We Would Never Know

I have missed you. I do miss you. I shall miss you. But when my closest asks, “Whom?” what do I say. I wallow in regret.

“What was it like to lose him?" Asked Sorrow. 
There was a long pause before I responded:
It was like hearing every goodbye ever said tome—said all at once.” ― Lang LeavLove & Misadventure

When the intense curiosity to know you and your thoughts subsided, a strange calm descended upon me. You stare at the whiteboard long after you are done with noting down the lectures and derivations. And I do the same, very much aware of your presence just two hands away from me. I feel my breath, taking a rhythm of its own as if it were trying to synchronize with yours. I don’t bother the awry puzzle that my heartbeat has become. Maybe this is when things fall into place.

How is it that we come across a person, knowing nothing about their story, but end up feeling so close that separation seems cruel, in just a matter of few days of shared space, and nothing else. How is it that we just know whom we can never forget how much ever we try, just through shared silences and non-verbal gestures. Unseen gazes seem surer than words can ever dare be. And how do we separate, how do we say our goodbyes, bid our farewells when we have not yet been introduced. How do we fathom to live our days ahead, not knowing for sure, who that person was, what their story entailed, how to reach them, and whether destiny would let us meet again in this lifetime? It’s just so cruel, so unfair and unkind, not being able to tell when we would share those silences again with the same person. Words may fade away in memory, silences remain.

I have missed you. I do miss you. I shall miss you. But when my closest asks, “Whom?” what do I say. I wallow in regret.

Elevators are cramped up spaces. I see you there, the only place you won’t even notice someone invading your privacy. You refuse to look into my eyes, as I clearly beg for attention. You never look at anyone’s eyes, pretending to be aloof, but you have no idea how alluring that makes you. You seem shrouded by a mystery, that everyone seeks to find out. You pay no attention, you ignore. Or do you just pretend to, while being as aware of me as I am of you while standing next to each other in an overcrowded lift space? I would never know perhaps. I would never find out.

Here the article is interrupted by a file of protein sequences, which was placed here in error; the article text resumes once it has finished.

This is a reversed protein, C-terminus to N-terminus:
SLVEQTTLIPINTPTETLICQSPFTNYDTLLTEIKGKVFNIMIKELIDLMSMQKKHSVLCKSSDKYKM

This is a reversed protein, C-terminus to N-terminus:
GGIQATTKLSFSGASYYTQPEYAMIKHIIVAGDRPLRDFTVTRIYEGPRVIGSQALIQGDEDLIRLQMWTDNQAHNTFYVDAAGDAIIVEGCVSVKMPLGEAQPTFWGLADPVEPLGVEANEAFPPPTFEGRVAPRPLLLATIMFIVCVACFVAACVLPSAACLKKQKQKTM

1. I loved every word here, Pratikshya! Could so relate to each and every word! <3

    1. Thank you so much Shilpa!! :D :D So happy to read that...

  2. Ah - love gone sour. It can be so hard when one person falls out of love, while the other doesn’t.

  3. Ah, there is such beauty in mystery! That emotion of wonder and longing that goes unexplained, it is divine. And you have articulated it perfectly. <3

  4. This aches my heart!! Well written

  5. Wow. This is surreal. You have successfully romanticized pain. I actually read it twice because of the lingering feeling of love and loss.

  6. I can feel the pain of missing someone so close to your heart, yet keeping it hidden! Beautifully written!


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Queeristan by Parmesh Sahani

  Queeristan (Amazon Link) Thanks to Audible Free Trial I listened to this amazing non-fiction on LGBTQ inclusion in Indian workplaces. Author Parmesh Sahani identifies as gay Indian, working closely with Godrej higher management and employees for years to create an inclusive workplace, both legally and in spirit. This book is a result of those years of experience, research, collaboration with individuals from difference spectrum of the society and organizations who has successfully transitioned into a queer friendly one.   Indian history is inclusive. From the Khajuraho temple architectures, to Konark to the Rig Veda, there is existing proofs even 2000 years ago of Indian inclusiveness of queer. It’s the draconian British law that criminalised it, which was scraped in 2009, came into effect once again following a sad judgement in 2013 and eventually was scraped off for good in 2018. I am in awe of the lawyers who fought this legal battle- colleagues and partners – Arundhati Katju

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